It takes about an hour to travel by ferry from Hong Kong to Macao. On polluted winter days, it’s often a hazy crossing but in summer, the bright-green humps of Hong Kong’s 235 islands jostle in the South China Sea, and the water is a milky aquamarine until you’re about 10 minutes from Macao’s terminal. Then it turns brown. A harbour that constantly silts up is the reason that the former Portuguese enclave was usually, until 10 years ago, described with one word: sleepy.
Now, of course, it’s insomniac. The reason Las Vegas doesn’t describe itself as the Macao of the West is probably that it hasn’t the nerve – Macao’s revenue is almost six times bigger. About 28 million tourists, mostly gamblers from mainland China, popped in last year. As Macao – including its two land-connected islands, Taipa and Coloane, plus considerable reclamation from the sea – is half the size of Barra in the Hebrides, you can understand why people might hesitate to visit.
Luckily, a happy rule of tourism applies: walk two streets away from an overcrowded hot spot and the hordes disappear. In Macao’s case, not only do the casinos conveniently corral everyone else, they also provide free transport from the ferry terminals; so when you arrive, as I did one recent midweek morning, and see a long taxi queue, all you do is stroll through an underpass to where the casino buses loiter, select one from an evocative list (MGM Macau, Venetian Macao, Galaxy Macau, City of Dreams) and find yourself instantly transported.
I picked the Grand Lisboa because it’s an ideal place to start walking and also because the casino, which is supposedly modelled on a lotus, resembles a colossal golden robot. If you’re going to head into Macao’s back streets, you might as well reinforce the metaphor by fleeing a gigantic Transformer. It doesn’t take long – within two minutes, you can be inside the pink-painted, white-shuttered Clube Militar de Macau, founded in 1870, checking out the trilingual (Portuguese, English, Chinese) lunch menu under ceiling fans. And five minutes after that, you can be in 430-year-old San Francisco garden, trying to guess the meaning of a sonorous Portuguese inscription by the 16th-century poet Luís de Camões placed over a fountain.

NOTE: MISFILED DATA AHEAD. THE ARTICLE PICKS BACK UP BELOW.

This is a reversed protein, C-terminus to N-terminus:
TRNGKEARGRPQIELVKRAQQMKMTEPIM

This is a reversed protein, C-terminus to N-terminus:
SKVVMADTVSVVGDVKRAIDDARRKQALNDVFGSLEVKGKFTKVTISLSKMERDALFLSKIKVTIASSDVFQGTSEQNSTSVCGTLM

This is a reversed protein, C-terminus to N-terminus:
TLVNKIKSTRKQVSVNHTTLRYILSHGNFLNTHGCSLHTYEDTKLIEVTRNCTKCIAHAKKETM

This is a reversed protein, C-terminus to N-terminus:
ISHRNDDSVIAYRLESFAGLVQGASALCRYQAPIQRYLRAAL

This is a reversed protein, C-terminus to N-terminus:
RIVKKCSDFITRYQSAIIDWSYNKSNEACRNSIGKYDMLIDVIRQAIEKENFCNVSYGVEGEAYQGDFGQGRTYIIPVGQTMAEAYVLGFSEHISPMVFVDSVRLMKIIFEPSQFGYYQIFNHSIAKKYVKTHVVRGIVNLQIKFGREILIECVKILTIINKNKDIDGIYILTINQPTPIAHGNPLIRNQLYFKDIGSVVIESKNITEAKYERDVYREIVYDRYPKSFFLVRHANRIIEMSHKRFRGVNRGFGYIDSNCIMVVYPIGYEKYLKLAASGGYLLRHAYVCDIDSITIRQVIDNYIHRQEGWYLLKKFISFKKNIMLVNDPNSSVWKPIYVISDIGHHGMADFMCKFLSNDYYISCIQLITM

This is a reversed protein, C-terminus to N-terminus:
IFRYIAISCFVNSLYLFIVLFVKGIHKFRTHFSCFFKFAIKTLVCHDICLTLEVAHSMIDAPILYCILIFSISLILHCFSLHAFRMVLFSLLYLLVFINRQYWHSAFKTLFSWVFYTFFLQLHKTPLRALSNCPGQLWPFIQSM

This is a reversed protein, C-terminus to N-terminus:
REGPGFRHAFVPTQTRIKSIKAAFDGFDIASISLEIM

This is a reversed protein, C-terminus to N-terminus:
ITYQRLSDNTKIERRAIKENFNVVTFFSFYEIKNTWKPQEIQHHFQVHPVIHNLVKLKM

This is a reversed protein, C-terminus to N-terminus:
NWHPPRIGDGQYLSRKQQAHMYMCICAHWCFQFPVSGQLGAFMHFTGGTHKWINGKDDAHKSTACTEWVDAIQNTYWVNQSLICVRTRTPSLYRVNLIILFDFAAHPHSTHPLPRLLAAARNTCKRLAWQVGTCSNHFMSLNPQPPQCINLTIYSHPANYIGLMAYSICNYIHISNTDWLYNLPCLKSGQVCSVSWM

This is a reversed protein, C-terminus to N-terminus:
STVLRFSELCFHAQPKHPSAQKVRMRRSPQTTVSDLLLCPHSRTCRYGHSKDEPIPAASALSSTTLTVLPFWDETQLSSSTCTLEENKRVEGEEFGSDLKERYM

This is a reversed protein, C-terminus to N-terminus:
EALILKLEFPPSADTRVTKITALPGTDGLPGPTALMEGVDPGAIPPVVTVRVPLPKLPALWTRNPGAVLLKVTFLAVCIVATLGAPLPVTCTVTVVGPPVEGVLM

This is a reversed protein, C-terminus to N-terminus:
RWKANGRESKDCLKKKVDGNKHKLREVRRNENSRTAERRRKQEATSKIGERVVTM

This colonial flavour is still remarkably pervasive in a way that’s almost non-existent in brisk Hong Kong, although the mix must be puzzling to encounter if you’re actually Portuguese. The traffic is on the left, which is not the case in either China or Portugal. The seafood tends to be those fish – cod, sardines – that come from more northern climates but are spiced via the east, and Macao’s most famous chicken dish (Galinha à africana) conveys imperial adventures on another continent entirely. Cemitério budista say the signs; and the tiny chapel of Our Lady of the Snow, in itself a subtropical contradiction, has 17th-century frescoes which mix Chinese motifs – lions, clouds – with Catholic iconography.
The chapel is at Guia Fort. I climbed up in the 35C (95F) heat, and stood, in the breeze, at the Guia lighthouse, the first modern one on China’s coast and still in operation. This is where the city’s typhoon signals are hoist and a whole row of them – huge, black woven symbols – hang in waiting along a whitewashed corridor like a sinisterly impressive art installation. (Two days later, that slight breeze would become Tropical Storm Doksuri and a signal eight – two black triangles – would be raised to warn the city to shut down, although, of course, the casinos didn’t close.)